From the Introduction: "The book may be seen as a study of Chinese and Western versions Tao. "Tao", as the word is used in Chinese, is not limited to Taoism; in all major Chinese systems it refers to the right way (the Ways or cosmic order even though different schools have different interpretations.' Chinese philosophy, therefore, may be seen as studies of various aspects of the Tao. Neither Chinese nor Western philosophy is homogeneous. There are, however, certain philosophies and philosophers who have had a defining influence within their own cultures and traditions, and I believe that a comparative study of these philosophies and philosophers can be used to demonstrate different thought patterns of the two cultures. Such a study illuminates the Chinese harmony model of life, which serves as a cornerstone of my argument for the coexistence of Confucianism and democracy.

    This book serves a dual purpose. While each chapter contributes directly or indirectly to the main thesis, each also stands on its own as a comparative study of a specific dimension of Western and Chinese philosophical and ethico-religious traditions.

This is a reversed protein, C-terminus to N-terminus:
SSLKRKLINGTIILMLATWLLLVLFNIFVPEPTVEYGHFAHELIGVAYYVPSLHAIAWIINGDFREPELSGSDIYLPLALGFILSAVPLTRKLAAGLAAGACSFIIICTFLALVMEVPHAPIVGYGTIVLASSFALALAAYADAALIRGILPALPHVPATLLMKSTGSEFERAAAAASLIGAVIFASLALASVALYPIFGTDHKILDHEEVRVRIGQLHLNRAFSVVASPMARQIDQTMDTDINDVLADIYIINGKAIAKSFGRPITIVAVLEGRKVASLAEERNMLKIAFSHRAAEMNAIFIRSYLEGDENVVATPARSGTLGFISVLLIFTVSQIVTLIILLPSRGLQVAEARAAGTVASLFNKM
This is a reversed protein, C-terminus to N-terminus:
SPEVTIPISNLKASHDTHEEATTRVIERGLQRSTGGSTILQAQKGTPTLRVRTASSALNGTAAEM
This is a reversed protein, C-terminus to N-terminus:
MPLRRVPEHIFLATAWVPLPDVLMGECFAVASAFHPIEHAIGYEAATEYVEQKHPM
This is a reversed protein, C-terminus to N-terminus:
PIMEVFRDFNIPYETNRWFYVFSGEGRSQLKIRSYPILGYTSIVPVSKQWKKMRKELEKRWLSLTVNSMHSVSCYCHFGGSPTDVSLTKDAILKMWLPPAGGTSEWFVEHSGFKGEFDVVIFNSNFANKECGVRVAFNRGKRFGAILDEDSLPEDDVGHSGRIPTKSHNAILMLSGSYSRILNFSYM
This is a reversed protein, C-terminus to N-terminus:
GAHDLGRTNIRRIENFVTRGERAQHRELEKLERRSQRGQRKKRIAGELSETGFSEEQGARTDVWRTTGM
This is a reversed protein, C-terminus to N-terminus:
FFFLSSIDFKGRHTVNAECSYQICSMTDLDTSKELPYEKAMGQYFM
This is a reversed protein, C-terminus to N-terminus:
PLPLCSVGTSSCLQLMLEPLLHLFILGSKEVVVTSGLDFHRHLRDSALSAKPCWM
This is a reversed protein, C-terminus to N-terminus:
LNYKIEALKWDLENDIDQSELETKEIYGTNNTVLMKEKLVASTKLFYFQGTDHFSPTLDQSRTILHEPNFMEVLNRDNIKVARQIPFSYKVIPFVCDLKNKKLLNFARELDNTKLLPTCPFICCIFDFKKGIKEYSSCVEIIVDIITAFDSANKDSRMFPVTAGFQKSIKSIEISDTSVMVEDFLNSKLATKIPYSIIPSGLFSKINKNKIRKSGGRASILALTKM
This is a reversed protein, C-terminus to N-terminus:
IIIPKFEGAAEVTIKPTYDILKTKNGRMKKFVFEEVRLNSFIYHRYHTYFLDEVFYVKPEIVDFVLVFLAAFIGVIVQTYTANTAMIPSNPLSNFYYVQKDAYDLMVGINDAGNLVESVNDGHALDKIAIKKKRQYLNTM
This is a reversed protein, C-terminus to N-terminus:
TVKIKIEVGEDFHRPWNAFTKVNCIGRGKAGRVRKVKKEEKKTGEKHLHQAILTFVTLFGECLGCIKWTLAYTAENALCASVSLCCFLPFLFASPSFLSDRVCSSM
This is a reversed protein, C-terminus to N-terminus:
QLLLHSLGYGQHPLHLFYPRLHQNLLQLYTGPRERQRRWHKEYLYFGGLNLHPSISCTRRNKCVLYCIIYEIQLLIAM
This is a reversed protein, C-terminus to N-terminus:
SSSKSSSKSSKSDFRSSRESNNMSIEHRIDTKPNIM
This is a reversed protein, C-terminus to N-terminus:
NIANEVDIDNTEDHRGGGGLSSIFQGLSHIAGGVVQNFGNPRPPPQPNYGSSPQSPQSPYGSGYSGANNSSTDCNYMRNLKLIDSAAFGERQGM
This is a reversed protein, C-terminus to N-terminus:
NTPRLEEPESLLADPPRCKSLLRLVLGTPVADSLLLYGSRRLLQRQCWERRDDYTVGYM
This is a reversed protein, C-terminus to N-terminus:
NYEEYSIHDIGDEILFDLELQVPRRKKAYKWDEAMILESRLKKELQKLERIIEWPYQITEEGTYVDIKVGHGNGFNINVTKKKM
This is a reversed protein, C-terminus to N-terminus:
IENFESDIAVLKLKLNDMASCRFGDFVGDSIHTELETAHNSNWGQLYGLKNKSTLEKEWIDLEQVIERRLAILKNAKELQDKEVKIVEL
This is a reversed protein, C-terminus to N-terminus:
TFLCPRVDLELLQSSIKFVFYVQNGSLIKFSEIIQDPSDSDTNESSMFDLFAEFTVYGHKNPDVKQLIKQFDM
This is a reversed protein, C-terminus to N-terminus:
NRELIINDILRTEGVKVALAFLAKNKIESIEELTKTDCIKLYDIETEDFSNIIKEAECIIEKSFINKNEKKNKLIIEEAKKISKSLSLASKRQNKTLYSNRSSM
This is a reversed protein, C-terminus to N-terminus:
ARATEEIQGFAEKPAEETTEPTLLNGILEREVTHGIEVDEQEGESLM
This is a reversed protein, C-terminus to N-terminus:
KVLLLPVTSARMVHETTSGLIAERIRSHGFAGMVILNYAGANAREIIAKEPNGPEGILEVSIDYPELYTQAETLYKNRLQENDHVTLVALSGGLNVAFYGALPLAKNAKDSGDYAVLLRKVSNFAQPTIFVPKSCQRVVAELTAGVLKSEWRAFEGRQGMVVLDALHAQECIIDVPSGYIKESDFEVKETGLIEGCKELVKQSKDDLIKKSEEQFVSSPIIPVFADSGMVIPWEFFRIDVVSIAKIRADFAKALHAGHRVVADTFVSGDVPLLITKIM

Chapter 1, "Being: Perspective versus Substance," investigates the differences between Chinese ontology and Aristotelian ontology, which is the most influential in the West. Aristotle's view of being is a substance ontology, according to which the world is composed of various individual substances. The Chinese philosopher Zhuang Zi's ' ontology, which reflects on the background of Chinese thinking in general, is a perspective ontology. According to this ontology, the being or identity of an entity is always contextually situated and perspective-dependent. These ontological differences occur at a fundamental level and thus underlie many other philosophical positions that distinguish Chinese from Western views. Communication and mutual understanding can be enhanced with a clear understanding of these differences. For example, the Chinese "contextual perspective" ontology has profound implications for people's attitudes toward many other significant aspects of life, including truth, morality, and religious practice. Because of the significance of Chinese ontology for Chinese philosophy in general, this first chapter not only provides the basis for chapter 2, on truth, it also has direct relevance to chapters 4 and 5 as the foundation of the Confucian understanding of `personhood."